Challenging Dogma - Spring 2008

...Using social sciences to improve the practice of public health

Thursday, April 24, 2008

USDA Fails to Proactively Remove Dangerous “Downer Cows” from Human Food Source – Punit Patel

The Committee chairwomen and Democratic Representative from Connecticut aggressively claimed that the United States Department of Agriculture (USDA) needs to take the issue of Mad Cow Disease seriously and take more stringent measures to ensure the safety of the American people. She pointed out that 5,000 Americans die each year due to insufficient inspection of food based on current regulations and compared their deaths to the 3,000 American lives lost in the World Trade Center attacks and vehemently stated, “This Nation went to war because of those deaths. We have 5,000 people every single year in this nation who die from food-borne illness. Do we not believe we should go to war against the system that allows that to happen?”(1) Of the 5,000 people accounted for about 250 die each year from Mad Cow Disease that was ingested from the processed meat of a “downer cow” on American soil(2). Downer Cows are sick and weak cows that are not able to stand on their own feet any longer and have a very high chance of having Mad Cow Disease.

Although the actual percentage of deaths from downer ingested meat is relatively low, it is important to note that symptoms from Mad Cow Disease appear years after meat ingestion has occurred. (3)The nature of such a prion disease is that it constantly is changing so it is difficult to contain and has the potential to incorporate itself into a part of the DNA passed down to the next generation.(4) Hence, we can only know of the past prevalence of the disease from how many people have currently died. However, epidemiologists predict a steady increase in deaths from downer ingested meat once the current infected population begins to show symptoms (5).

Since the USDA is the federal agency in charge of providing “leadership in food, agriculture, natural resources, and related issues based on a sound public policy, the best available science, and efficient management,”(6) the responsibility to make “sound public policy” lies in their hands and that is what is currently lacking. In March 2004 US legislation passed a law banning all downer cows from entering into slaughterhouses for the use of meat for human consumption. (7)In July 2007 the USDA removed this ban, and once again allowed USDA policy to include downer cows.(7) There was a stipulation to this ban lift stating that downer cows would be considered and included in the human food supply, only after the downer cow in question was re-inspected by a USDA certified veterinarian. (8) The USDA felt that a certified veterinarian would be qualified enough to understand the health implications of allowing a downer cow to pass USDA inspection. (8) The USDA’s policy allowing downer cows to be used as processed meat and re-enter the American food supply is irresponsible and unsafe taking into account the flawed foundation behind the policy, the lack of responsible and consistent implementation of it, and the dire consequences to the overall American Public Health.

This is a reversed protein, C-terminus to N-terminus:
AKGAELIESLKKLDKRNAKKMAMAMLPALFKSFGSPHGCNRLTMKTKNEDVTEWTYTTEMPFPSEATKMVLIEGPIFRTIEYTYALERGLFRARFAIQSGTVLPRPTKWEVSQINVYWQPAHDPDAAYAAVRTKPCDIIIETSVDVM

Political Foundation
The political drive behind this policy is evident in that there are a series of obvious assumptions regarding the meat packers and convenient loopholes within the policy that allow the USDA to “look the other way” when certain regulations aren’t followed all the time. The USDA has two major responsibilities as an organization, one is to promote the agricultural industry via its Agricultural Marketing Service (AMS) and the other is to maintain the safety of food quality for the American public via its Food Safety and Inspection Service (FSIS).(6)
Though the intention of this paper is to critique the intervention or lack thereof via the policy and not the USDA or the federal organizational issues regarding overall food safety, it goes without saying that they go hand in hand as their is an inherent conflict of interest that cannot be overlooked. The USDA is expected to crack down on safety measures while maintaining the growth of the agricultural industry placing them in a political catch 22 situation.(2) Unfortunately, they choose not to enact seriously needed strict policies because they are influenced by the lobbyists from the meat industry and thus safety loses at the hands of marketing because of the meat industry’s strong political power over the USDA.(2)